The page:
Since the University declared a climate emergency in May 2020, we've begun our climate action journey through a joined-up, whole institution response as represented through the 11 Climate Action Framework (CAF) Principles. The Principles and our approach were created through consultation with our whole community, and staff and students continue to believe in this vision, supporting strong action across all aspects of university life.

The University's vision covers four thematic work areas as covered in this latest report:

  • education – empowering students as change makers for climate change
  • research – delivering solutions to tackle the climate emergency
  • footprint – reducing our footprint to net zero carbon emissions by 2040
  • partnerships – working to bring wider societal transformation in response to the climate crisis

In the full report, you can read in detail about the actions being taken in each of these areas with case studies to showcase the breadth and depth of how climate action is being embedded into university life. Below we've shared just a few highlights from each of the thematic areas, which exemplify the University's good first steps on our transition to becoming a low carbon campus and delivering on our commitments and CAF principles. The process of change is complex though and within the report it details areas in which the University understands the magnitude of the challenges ahead but where work has only just begun. With this clear understanding, the University is now in a position to start embedding real change.


  • Climate Literacy was offered to all incoming students as part of induction and was attended by more than 1000 students
  • We're actively collaborating for quality sustainability learning and, in 2022, joined with 10 other universities, led by De Montfort University, to deliver a Collaborative Enhancement Project focused on Education for Sustainable Development (ESD) and academic quality, funded by QAA (read the case study on page 13)
  • As part of work to embed climate in existing courses, we're also developing new ones such as the MSc Zero Carbon Futures course which is launching in 2024
  • Our students and graduates are making real-world impacts for carbon reduction and sustainability, such as the LabCycle initiative lead by graduate Jinghui Liang fighting plastic waste in labs (read the case study on page 16)


  • Sustainability is one of the University’s three key research themes and ground-breaking work is taking place across the spectrum of disciplines covered by our research, with experts researching solutions to the climate crisis from multiple angles
  • The Institute for Sustainability launched in 2023, adding to the University's other world-leading research institutes and centres addressing climate change and sustainability challenges
  • The University's LEAF (Laboratory Efficiency Assessment Framework) pilot has been extended and now includes more than 50 labs across eight departments, with a great achievement this year including the turning up 24 ultra-low temperature freezers (read the case study on page 25)
  • Professor Lorraine Whitmarsh contributed to a climate-focused House of Lords report and to Greta Thunberg’s Climate book, and was awarded an MBE in recognition of her work on behaviour change and public engagement toward a sustainable future (see feature on page 20)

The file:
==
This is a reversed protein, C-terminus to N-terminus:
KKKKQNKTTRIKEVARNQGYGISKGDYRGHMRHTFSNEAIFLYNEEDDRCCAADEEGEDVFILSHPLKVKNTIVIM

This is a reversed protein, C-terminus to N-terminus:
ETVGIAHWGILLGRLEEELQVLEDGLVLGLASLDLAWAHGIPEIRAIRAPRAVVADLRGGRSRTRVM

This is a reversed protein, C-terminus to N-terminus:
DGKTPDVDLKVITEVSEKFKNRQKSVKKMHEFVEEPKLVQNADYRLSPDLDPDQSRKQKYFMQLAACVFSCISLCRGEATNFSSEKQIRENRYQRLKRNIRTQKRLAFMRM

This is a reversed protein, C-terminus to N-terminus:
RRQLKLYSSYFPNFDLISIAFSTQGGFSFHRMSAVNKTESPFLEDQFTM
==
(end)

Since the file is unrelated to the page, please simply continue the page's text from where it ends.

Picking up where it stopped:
• Our total carbon footprint for 2021/22 is down 1% compared to the previous year, with Scope 1 and 2 emissions down 20% in that time, and down by 47% since 2005 (see full footprint data on page 28)
  • Scope 3 measurement and supply chain engagement work continue to be at vanguard of sector (read the case study on page 38), with a GW4 pilot project lead by Bath
  • We launched our Sustainable Food Commitment, with key achievements this year including the roll-out of our Exchange Cup Scheme and dropping the 40p supplement for oat and soy milk in hot drinks (read the case study on page 39)
  • The Business and Travel Expenses Policy has been updated to give carbon consideration greater priority in decision making so that the majority of staff will now travel by train or bus instead of plane in the UK
  • We're piloting low carbon consideration in tenders (read the case study on page 36)


  • ActNowFilm2 was produced in partnership with Cambridge Zero, ForAfrika, Global Alliance of Universities on Climate (GAUC) and Plant-for-the-Planet (read the case study on page 43)
  • A new collaborative project was launched with B&NES council on sustainable construction (read the case study on page 41)

Organisational change

  • The Climate Action Survey, conducted in November 2022 in collaboration with the Psychology Department, again showed broad support from staff and students for climate action across all areas of university life with results of this survey shared in a blog series
  • A pilot scheme to recruit departmental ‘Climate Advocates’, staff with specific terms of reference and workload allowance, has launched in the Faculty of Engineering and Design and the Department of Life Sciences
  • All papers to Council and University Executive Board now require a consideration of how the proposed change impacts the CAF Principles and we're piloting a Climate Impact Assessment tool to support individuals in this process

Students' Union

Included in their top ten issues for this year, the SU called on the University to "demonstrably respond with scale and urgency to the climate emergency, and to increase the use of transparent and credible sustainability impact statements in decision-making.”

In parallel with the University, they have taken action to reduce their environmental impact while also supporting students to change behaviours and to lead climate action projects of their own.